Are You Willing To Sacrifice Your Potential Retirement Income At The Altar Of ‘Local Control’?

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The battle cry sayin’ all real estate is local, has been bastardized of late to also mean the real estate investor is foolish to eschew their local market for superior markets far away.

It usually involves — strike that — virtually always involves the comfort zone of the individual investor. For the record, like you, nobody can make me violate my comfort zone either.

We must voluntarily decide what’s more important, maximum, stable retirement income, or our unalienable right to drive by the brick ‘n mortar responsible for our financial survival in retirement.

This false principle in my opinion, is the most common reason for disappointing retirement income results. I’ve seen it far too many times in real life. That’s why it’s such a joy to be able to diagnose this self inflicted malady when there’s time enough left to rid the portfolio of this malicious disease.

I’ve often been accused of becoming too dramatic when addressing this subject. Fair enough, but I’ve also noticed how that accusation is withdrawn when empirical evidence of its existence is offered for review.

Exhibit A — My Own Local Market

Before the bubble the examples I could cite would be comical. But, since we’re now very much post bubble, I’ll use real time examples of how San Diego properties for local investors is just wrong. There’s an old joke I’ll bastardize here to make the point.

Know how to create a disappointing retirement income? Start with the potential for an impressive retirement income, then invest in San Diego property.

I talked about leaving my own market, business wise in late 2002, then walked that talk beginning 11 years ago last month. The move turned my life upside down for about 18 months or so.

Related: Retirement Security: Invest In Texas NOT California

Some local investors and agents/brokers who’d heard of my move made their disapproval abundantly clear. Let’s just say I attended a lot fewer happy hours for awhile. ;) They thought I was nuts, and said as much more than once.

Though I left my local market in 2003, when it was already beyond ridiculous, it got far worse. How bad did it finally get? How ’bout half century old duplexes with $30-32,000 GSIs selling for $580,000! That was the norm within a two mile radius of my firm’s office. Want property closer to the ocean? The rent/price ratios became fodder for Saturday Night Live skits.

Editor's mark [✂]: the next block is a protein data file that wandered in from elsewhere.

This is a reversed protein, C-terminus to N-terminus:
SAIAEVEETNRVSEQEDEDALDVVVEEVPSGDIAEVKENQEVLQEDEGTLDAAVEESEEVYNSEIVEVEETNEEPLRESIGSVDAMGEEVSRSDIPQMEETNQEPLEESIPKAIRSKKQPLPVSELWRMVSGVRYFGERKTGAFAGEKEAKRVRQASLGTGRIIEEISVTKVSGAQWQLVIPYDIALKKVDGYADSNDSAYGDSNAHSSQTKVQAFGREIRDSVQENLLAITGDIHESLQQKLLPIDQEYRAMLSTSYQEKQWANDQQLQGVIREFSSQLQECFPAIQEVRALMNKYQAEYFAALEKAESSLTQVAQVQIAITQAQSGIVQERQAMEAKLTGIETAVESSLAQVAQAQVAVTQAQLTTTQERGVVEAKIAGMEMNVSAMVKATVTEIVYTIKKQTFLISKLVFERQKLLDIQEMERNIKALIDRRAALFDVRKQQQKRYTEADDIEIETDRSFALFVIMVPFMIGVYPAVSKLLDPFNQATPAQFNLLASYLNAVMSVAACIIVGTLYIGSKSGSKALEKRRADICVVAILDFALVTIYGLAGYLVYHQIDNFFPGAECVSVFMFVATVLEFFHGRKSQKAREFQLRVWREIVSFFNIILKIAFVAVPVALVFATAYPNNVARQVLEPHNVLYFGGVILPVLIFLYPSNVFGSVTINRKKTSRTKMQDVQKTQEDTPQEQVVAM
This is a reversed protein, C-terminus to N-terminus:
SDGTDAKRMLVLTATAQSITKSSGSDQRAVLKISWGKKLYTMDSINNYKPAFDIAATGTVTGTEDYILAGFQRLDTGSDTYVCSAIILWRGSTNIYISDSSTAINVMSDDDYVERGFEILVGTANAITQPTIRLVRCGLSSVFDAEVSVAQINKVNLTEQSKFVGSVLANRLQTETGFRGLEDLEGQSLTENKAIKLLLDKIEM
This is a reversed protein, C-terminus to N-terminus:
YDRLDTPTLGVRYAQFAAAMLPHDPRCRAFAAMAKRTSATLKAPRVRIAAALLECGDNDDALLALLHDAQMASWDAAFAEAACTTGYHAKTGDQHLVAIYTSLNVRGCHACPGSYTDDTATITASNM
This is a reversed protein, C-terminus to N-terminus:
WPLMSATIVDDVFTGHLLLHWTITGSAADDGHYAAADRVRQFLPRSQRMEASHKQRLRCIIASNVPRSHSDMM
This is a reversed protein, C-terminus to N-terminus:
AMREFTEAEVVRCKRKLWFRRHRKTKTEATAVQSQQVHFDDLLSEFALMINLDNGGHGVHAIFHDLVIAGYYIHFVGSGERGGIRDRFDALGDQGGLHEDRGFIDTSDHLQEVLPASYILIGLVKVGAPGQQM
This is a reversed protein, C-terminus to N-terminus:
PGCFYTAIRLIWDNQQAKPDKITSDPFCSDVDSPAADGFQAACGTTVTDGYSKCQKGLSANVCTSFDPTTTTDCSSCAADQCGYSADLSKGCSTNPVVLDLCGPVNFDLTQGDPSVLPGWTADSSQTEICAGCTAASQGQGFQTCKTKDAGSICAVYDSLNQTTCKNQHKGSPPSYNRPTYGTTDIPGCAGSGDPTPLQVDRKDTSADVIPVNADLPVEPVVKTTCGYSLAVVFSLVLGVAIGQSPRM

A current Duplex Example, about Three Minutes from my Office.

It’s listed in the mid $580,000 range. It’s very well located, offering a couple 3/2 units, in a boxlike, two story building. Been on the market now for a month and a half. It was built a year after Pearl Harbor. Off street parking?

Two decrepit lookin’ carports. Those units will rent for roughly $1,800 apiece at most. That’s a monthly income of $3,600 for which you’ll pay $565-580,000. An exciting prospect, eh?

Once you apply what I’ve come to call Murphy’s Spreadsheet — dividing the GSI by two — you come up with an NOI of $21,600. Even that might prove a dubious number, given this duplex turned 72 years old this year.

Wonder how much functional obsolescence there is to cure, and what the repairs/maintenance is on a duplex older than Grandpa? But I digress. ;) At the current investment property interest rate of around 4.75%, you’d be forced to put 40% down  — wait for it — here it comes — to break even.

Can’t understand why this duplex has lasted a month and a half on the market. Can you? But wait, there’s more!

Fast Forward to the Good Stuff — Retirement Income.

If our ‘must be local’ investor has somehow managed to get this much desired duplex free ‘n clear just before retirement, what will they be spending?

Related: Investing In Real Estate Is Better For Retirement – PERIOD!

We’ve already seen that number, at it’s a whopping $21,600 yearly, or $1,800 monthly. They must be bursting with pride. (Not sure of the emoticon for heavy sarcasm.) But what if they’d traded that net equity for income property in a far better performing market, far far away, in another state? Oh, the horror of it all.

Investors can do this while massively increasing their ultimate retirement income. I know, cuz I’ve seen me do it for dozens of investors since the bubble burst. It’s really not that hard to accomplish. What appears to be almost infinitely more difficult is abandoning the delusion that keeping your portfolio is a superior approach.

Let’s assume the investor owning the San Diego duplex free ‘n clear is 50 years old, and will retire at 67 when they can qualify for maximum Social Security benefits. (Yeah, I know, try to keep a straight face.) If they sold this duplex for say, $570,000 or so, they’d net around $525,000. I used sales/closing costs of 8%. Your mileage may vary.

But what if . . .

. . . the investor moved that equity to a superior market?

I’ll use a market for which I have intimate knowledge. I don’t want to name it, cuz there is more than one regional market in the country that is clearly superior to San Diego. Seems as if I’m pickin’ on SD, though I’m not. Facts are facts, and I didn’t turn my own life topsy turvy while leaving this market on a whim.

The results of moving the net equity to a better performing market — way better.